Photography section divided in two
Here in Toronto are several among world the biggest book stores: Chapters and World Biggest Bookstore. They all have large section on photography. What got my eyes is that the section is cut in two.
- One part is books on photographers (did not count but sure more than hundred) and non is digital “photog”.
- The second part is on learning “photography” and at that point all photoshop books (more than hundred in each store) with just several exceptions.
I just sometimes wander are that guys practicing digital imaging and buying that books, from learning half, really so (sorry) defected or stupid to believe that they really learn photography from such books.
One of that book has a picture, at the cover page, of alive pie on the plate with teeth like in shark (it is “a photograph”). Another teach about “digital darkroom” (hex what is this? digital darkroom before even and open the book. Are they taking a printer into darkness?)…
I just cannot get it.
I have computer, scanner, printer, photoshop, I know C++, and even use the most complicated software ever produced for computer like Catia, Nastran, Unigraphic,… but I still cannot explain such things. Or might be is the best leave alone that guys.
I've noticed that trend here as well. Photography books in one section, digital photography books in another section and not even near one another. The digital photography book section is mainly books on entry level photography, while the photography book section has the standard books you would expect to see. On one hand it is nice, not to have to wade through a bunch of digi oriented books, on the other hand, many digi photographers may never go further than what they see in "their" section.
[QUOTE=Daniel_OB] Another teach about “digital darkroom” (hex what is this? digital darkroom before even and open the book. Are they taking a printer into darkness?)…
I just cannot get it
Daniel, In addition to lots of silver printing in my darkroom I do a lot of digital imaging and work in complete darkness while manipulating the images on screen and then switch on a small desk lamp to set up my printer. I do this simply to reduce flare on the screen from ambient light which reduces the screen contrast in much the same way that flare does when light hits a camera lens. This enables me to correctly judge the contrast of the image.
Here in Albuquerque, the Barnes and Noble has the photography section upstairs in the art section and the digital photography/imaging books are in the computer section downstairs.
Well, not to belittle beginning photographers, either digital or film, but it can often seem like technology is the barrier to overcome in the path to great images. Books on creativity have rarely ever sold well, because too many beginners probably just don't get it. The unfortunate thing currently is that digital imaging has thrown a whole new level of complication over the practice of photography.
That current books of photographers images are largely film photographers of the past has more to do with levels of success. There are prominent photographers now shooting mostly digital images, but they don't put out nearly as many books as photographers of the past. It seems to take quite a long time to attract the attention of a publisher, and get distribution in the major stores. Anyone with images from more than five years ago probably only used film, and anyone getting notoriety within the last five years is probably too busy to be working on putting out books of images.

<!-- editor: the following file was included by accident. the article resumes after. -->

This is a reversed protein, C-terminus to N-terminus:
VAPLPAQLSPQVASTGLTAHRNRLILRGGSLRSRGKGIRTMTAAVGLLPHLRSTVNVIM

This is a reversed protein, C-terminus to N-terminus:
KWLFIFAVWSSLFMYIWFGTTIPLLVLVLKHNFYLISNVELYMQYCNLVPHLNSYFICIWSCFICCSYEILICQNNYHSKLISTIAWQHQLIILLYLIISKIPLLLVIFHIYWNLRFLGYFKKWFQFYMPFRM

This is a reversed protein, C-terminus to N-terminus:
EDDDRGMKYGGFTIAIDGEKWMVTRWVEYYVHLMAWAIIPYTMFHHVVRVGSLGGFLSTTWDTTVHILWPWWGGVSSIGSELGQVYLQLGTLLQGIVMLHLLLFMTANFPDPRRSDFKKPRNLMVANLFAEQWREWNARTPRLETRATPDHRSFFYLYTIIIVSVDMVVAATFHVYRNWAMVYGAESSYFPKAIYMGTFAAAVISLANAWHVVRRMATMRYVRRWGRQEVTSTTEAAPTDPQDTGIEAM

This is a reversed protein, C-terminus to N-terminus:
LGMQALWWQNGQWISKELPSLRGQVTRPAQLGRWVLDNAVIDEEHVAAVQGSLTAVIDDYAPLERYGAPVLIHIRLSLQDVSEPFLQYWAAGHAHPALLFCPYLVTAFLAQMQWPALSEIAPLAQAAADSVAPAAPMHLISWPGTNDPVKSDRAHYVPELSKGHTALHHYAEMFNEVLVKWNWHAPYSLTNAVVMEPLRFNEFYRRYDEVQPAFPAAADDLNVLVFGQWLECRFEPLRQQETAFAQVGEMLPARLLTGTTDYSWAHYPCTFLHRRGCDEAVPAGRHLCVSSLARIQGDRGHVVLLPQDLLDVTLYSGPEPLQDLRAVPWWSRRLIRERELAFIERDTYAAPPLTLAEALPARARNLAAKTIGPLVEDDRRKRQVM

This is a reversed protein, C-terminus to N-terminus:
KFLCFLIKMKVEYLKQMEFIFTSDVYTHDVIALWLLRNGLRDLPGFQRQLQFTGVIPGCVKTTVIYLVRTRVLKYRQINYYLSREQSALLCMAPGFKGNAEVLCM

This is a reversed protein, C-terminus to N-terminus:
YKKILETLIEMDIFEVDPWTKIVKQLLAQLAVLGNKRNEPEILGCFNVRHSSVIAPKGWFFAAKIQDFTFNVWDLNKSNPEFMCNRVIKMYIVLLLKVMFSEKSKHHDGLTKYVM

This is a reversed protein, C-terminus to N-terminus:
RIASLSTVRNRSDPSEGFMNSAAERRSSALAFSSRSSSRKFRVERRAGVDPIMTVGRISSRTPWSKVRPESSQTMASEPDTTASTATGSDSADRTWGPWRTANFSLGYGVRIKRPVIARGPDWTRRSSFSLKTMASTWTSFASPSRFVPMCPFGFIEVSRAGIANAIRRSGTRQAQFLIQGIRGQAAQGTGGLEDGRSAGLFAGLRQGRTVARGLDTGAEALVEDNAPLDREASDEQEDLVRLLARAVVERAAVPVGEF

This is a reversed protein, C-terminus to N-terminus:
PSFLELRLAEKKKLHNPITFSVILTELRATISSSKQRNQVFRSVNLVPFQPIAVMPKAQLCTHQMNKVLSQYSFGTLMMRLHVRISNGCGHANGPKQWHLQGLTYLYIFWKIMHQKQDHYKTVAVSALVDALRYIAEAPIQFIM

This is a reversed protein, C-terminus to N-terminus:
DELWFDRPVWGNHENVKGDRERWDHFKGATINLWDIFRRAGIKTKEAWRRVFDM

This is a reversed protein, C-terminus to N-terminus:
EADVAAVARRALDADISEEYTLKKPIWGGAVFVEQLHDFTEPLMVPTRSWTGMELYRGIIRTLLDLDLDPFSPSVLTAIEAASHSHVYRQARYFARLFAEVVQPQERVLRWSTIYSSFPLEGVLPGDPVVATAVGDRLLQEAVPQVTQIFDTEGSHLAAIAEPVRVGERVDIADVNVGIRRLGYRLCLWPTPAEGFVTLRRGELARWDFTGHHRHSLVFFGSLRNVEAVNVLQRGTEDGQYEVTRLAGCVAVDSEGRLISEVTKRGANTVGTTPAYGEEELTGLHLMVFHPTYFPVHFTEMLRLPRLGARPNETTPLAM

There is an entire industry that has appeared and been fueled by digital imaging. Take a look at most workshops advertised, the NAPP, or even some big name fine art photographers. Many are generating more income from workshops than from photography. To these people, the gear is the emphasis, and creativity is assumed (or apparantly ignored in some cases). In my opinion, this over-emphasis on gear and technology has trivialized photography, and in some aspects is pushing commercial imaging into a commodity status.
Take a look at any magazine or book from over ten years ago. It would be rare that we know the camera or film, or much else about the images, whether fine art, photojournalism, or advertising. The image was the emphasis. Seems we are at a point when that simple concept is elusive, but I hope things balance out and it goes back to that.
Just wanted to also mention that your posting is similar to a few other recent discussions. Over the past few months, I have been speaking to many photographers, commercial or fine art, about creativity and why there is too much emphasis on technology. This same issue has been a recent discussion (actually a few) over at PDN Forums; so even amongst professionals this is becoming an issue.
Photography is often about magic, and when too much is known about process the magic has less impact. In a similar way, I think when too much emphasis goes towards process, then the magic of creativity can suffer. Obviously some people are into photography as much for the process as for the results, but my opinion is that when creative vision is your emphasis, process needs to be intuitive.
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Interesting thoughts on the subject, Gordon ....